Transvaginal Mesh and Its Mess

28/12/2011 23:04


Problems of the urethra-genital area often occur after childbirth, medical research says. Bladder prolapse is one of them. The bladder is the hollow organ in the body that holds urine before it is excreted. The bladder is being supported by the vaginal wall. After giving birth, the woman’s vaginal wall loosens. By the time she reaches menopause, her vaginal wall may not be able to support her bladder anymore. This would lead to bladder prolapse. 
Sudden urinary incontinence or SUI is also a problem. Uncontrolled release of urine occurs when a person exerts effort like lifting or sneezing. Menopause and too much strain on the pelvis may be one of the reasons for this problem. Up to 40% of women who suffers SUI have sought medical help and most adult women have encountered this problem once. Weakened vaginal walls cal also cause bowel prolapse. It is often caused by giving birth, ageing and straining. Straining is often painful when a person is constipated. Vaginal hernia may also be caused by surgery. 
By far these three are the main reasons for women to undergo operation. In order to support the vaginal wall, a surgeon will insert a transvaginal mesh. A transvaginal mesh implant helps prevent the recurrence of vaginal prolapse. Since its introduction in the late 1950s, there have been a number of various complaints. Most of the pains patients felt occur after surgery. They thought that it was only due to the surgery but stayed longer even if the wound was already healed.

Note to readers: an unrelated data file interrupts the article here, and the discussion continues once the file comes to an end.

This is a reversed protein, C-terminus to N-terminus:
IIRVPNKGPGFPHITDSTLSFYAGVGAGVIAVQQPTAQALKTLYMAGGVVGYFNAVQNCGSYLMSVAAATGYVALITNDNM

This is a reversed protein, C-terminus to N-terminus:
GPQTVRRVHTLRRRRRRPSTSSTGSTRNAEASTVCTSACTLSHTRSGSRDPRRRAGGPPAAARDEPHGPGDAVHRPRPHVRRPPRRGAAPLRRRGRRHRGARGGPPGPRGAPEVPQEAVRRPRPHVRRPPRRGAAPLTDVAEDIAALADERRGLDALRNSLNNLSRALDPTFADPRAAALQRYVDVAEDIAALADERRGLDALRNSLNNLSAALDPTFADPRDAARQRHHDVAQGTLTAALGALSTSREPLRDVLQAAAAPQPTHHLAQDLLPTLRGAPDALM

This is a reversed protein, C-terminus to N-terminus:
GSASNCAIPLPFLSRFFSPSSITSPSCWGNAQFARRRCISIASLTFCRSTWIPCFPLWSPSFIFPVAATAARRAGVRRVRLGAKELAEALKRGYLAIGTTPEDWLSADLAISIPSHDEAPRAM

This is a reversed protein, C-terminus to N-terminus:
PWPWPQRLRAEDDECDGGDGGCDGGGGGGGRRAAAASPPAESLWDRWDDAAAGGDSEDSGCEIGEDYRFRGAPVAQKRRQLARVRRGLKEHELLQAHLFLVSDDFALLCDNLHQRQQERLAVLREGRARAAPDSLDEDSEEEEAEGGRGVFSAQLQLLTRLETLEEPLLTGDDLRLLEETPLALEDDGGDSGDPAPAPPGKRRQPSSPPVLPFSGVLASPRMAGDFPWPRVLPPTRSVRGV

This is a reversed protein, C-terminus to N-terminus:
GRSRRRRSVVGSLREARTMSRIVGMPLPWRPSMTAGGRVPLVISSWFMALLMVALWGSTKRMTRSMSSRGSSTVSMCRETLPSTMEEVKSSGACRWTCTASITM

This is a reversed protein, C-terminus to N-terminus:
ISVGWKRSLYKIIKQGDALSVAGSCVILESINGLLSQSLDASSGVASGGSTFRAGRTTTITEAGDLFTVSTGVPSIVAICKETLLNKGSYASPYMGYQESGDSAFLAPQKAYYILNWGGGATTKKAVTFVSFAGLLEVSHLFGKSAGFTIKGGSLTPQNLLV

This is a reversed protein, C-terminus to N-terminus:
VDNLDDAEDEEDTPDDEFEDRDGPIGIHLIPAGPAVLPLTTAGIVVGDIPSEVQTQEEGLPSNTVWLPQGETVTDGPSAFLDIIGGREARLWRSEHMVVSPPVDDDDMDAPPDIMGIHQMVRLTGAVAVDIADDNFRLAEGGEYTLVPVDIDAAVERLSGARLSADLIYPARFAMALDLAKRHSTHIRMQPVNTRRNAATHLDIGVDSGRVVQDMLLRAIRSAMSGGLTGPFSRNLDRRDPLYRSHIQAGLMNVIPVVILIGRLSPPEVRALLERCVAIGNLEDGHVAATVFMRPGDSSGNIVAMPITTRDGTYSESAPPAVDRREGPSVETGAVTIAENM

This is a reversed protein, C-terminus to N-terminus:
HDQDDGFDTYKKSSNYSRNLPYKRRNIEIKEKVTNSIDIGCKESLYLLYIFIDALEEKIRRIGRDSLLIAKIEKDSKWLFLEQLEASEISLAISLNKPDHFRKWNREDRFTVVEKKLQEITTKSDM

It was only after different researches were conducted that they pinpointed the mesh to be the cause. A warning was issued in 2008 by the Food and Drug Administration due to the persistent bad reviews of this surgical process. Studies documented the occurrence of infection around the area where the mesh was implanted. The infection may have been due to the corrosion of the mesh through the tissue. Sexual intercourse is also painful, patients say. In other operations the bowel, bladder or blood vessels have been punctured, causing several complications. 
Severe reactions from the transvaginal mesh after operation such as pelvic organ prolapse are encouraged by the FDA to be reported. The manufacturer has already been facing lawsuits against the recipients of the mesh. One of the complainants, a woman who had three operations before knowing that the problem was due to the mesh, lodged a lawsuit against the manufacturer. Recipients are looking for compensation for all the pain that they have experienced due to the mesh.